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FAQs

Can you get UTI treatment online?

Yes. You can get UTI treatment in as little as 15 minutes by speaking to a board-certified online healthcare provider from your phone or computer, like the providers at Babylon Health. The provider will ask you about your symptoms and medical history, order any tests to be done near you if necessary, and send an electronic prescription to your local pharmacy. You can also easily schedule a follow up appointment if needed.

How long does it take to get UTI symptoms?

The incubation period (from the time of exposure to time symptoms begin) varies from person to person. It also changes according to the microbe (germ) involved. In general, with common urinary tract infections, people experience symptoms within three to eight days after the bacteria enters the urinary tract.

Is burning while urinating a symptom of a UTI?

Yes. If you go to the bathroom and feel a burning sensation when you urinate, this could be a sign of a UTI. UTIs are very common, particularly for women. The risk of a woman contracting one in her lifetime ranges from 40% to more than 50%.

UTIs are inconvenient and can make a woman feel miserable from the pelvic pain, frequent urination and that burning feeling. A prompt treatment plan is key to relieving these symptoms and preventing possible complications, such as kidney infection.

However, not all burning during urination is caused by UTIs. If your symptoms do not resolve after regular UTI treatment, make a followup appointment with your healthcare provider.

How can I get relief from UTI burning?

One of the most important ways to reduce UTI burning is to actually treat the underlying infection with antibiotics, which you can get delivered via an online pharmacy or pick up at your local pharmacy. Most people begin to feel better within 1 to 2 days of taking antibiotics.

However, there are also other steps you can take to be more comfortable while your symptoms resolve. These include:

  • Drinking lots of water. Drinking water helps keep your urine diluted which makes urinating less painful. Staying hydrated also helps you urinate more often so that you continue to get rid of the bacteria in your bladder. This however will not cure a UTI.
  • Avoiding irritating beverages. Water is good. However, caffeine and alcohol are not helpful. The caffeine in beverages like coffee, tea, and alcohol can further irritate the bladder,, which could make urinating even more painful while you have a UTI. These beverages can also worsen your frequency of urination you are already experiencing with your UTI.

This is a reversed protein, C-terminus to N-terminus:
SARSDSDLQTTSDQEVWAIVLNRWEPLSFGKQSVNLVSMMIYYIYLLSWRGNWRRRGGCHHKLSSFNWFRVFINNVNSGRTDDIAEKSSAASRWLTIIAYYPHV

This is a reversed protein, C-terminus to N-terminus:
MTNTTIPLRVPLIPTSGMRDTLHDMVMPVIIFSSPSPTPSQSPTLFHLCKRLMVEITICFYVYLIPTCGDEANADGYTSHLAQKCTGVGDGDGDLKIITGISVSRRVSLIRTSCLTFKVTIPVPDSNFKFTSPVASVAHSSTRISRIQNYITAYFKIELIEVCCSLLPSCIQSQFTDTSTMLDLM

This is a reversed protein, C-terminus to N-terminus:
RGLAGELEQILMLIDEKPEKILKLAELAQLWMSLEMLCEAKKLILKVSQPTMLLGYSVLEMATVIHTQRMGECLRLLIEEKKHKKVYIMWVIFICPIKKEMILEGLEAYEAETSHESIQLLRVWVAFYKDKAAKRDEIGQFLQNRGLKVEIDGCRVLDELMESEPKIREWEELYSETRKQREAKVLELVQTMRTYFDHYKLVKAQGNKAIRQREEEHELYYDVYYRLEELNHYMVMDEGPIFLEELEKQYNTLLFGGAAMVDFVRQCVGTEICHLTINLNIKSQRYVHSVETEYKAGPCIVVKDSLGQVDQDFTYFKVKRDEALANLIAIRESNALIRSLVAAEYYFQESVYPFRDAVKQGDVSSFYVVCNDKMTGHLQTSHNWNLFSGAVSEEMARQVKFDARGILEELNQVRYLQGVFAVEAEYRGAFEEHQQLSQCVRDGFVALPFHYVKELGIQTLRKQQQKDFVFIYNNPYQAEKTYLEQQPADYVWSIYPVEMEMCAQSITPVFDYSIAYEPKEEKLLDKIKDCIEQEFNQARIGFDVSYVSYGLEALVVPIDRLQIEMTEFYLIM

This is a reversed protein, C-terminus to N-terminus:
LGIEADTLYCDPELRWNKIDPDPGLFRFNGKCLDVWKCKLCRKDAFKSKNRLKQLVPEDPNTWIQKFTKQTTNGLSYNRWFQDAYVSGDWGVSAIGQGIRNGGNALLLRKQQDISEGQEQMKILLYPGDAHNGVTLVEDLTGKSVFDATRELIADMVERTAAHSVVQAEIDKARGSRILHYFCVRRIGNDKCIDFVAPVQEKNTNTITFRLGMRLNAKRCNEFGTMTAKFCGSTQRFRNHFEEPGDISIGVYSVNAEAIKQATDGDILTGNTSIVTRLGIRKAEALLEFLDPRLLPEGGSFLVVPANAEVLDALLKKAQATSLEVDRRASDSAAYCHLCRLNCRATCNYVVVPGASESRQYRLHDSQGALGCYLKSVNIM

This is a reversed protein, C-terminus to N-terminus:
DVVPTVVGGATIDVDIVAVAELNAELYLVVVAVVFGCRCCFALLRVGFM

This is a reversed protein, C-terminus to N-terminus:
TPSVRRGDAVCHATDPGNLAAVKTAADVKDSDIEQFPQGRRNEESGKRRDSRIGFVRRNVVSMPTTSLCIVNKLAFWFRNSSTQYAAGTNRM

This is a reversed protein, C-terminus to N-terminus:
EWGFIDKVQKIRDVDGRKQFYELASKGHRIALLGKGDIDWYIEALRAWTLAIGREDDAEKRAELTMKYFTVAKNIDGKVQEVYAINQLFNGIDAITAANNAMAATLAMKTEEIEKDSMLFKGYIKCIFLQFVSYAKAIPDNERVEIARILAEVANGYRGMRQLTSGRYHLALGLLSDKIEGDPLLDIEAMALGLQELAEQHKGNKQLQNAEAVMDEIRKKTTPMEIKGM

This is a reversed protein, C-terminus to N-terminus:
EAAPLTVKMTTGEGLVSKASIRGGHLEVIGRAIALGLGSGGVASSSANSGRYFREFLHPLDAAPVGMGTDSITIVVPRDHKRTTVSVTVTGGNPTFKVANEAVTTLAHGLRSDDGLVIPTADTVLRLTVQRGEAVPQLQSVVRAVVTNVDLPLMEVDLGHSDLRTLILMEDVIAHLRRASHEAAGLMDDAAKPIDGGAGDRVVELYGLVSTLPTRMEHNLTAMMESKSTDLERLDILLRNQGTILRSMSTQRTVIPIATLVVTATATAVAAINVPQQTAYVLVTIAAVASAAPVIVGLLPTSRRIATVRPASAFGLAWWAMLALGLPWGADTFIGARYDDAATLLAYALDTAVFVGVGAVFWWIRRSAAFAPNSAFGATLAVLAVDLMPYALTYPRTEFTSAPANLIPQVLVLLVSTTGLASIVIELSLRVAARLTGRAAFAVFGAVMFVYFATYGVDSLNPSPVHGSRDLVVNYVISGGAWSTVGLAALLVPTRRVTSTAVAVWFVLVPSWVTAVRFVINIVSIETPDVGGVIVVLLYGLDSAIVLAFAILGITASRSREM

• Trying a heating pad. A low level of heat can help ease any abdominal pain or cramps you feel.
  • Taking over-the-counter pain medications, like ibuprofen and tylenol. There is also a prescription medication that improves urinary pain, called phenazopyridine. Let your provider know if your pain during urination is very severe-to see if this is an option for you.

Do UTIs cause blood in the urine?

Yes. One symptom of a UTI is blood in your pee/urine. If you think you have a UTI, especially if you’re peeing blood, it is very important to see a doctor or nurse and get treated as soon as possible.

Is blood in the urine an emergency?

Blood in the urine should never be ignored and you should speak to your doctor immediately if you notice it. While UTIs are one cause of blood in the urine, there are other causes, too. These include:

  • Enlarged prostate
  • Kidney stones
  • Vigorous exercise such as long-distance running
  • Cancer
  • Sexually transmitted infections
  • Certain drugs, such as blood thinners, aspirin and other pain relievers, and antibiotics

What is the difference between a UTI and a bladder infection?

UTIs can affect any part of the urinary tract, including the urethra, ureters, bladder, or in more serious cases, the kidneys. A bladder infection is a UTI that only affects the bladder.

It is not always possible to distinguish what part of the urinary tract has infection, because symptoms can be similar.

The more promptly a person seeks consultation with a medical provider, the sooner they will receive treatment and feel better. Early treatment also reduces the chances of a serious infection spreading to the kidneys or other areas of the body.

The information provided is for educational purposes only and is not intended to be a substitute for professional medical advice, diagnosis, or treatment. Seek the advice of a doctor with any questions you may have regarding a medical condition. Never delay seeking or disregard professional medical advice because of something you have read here.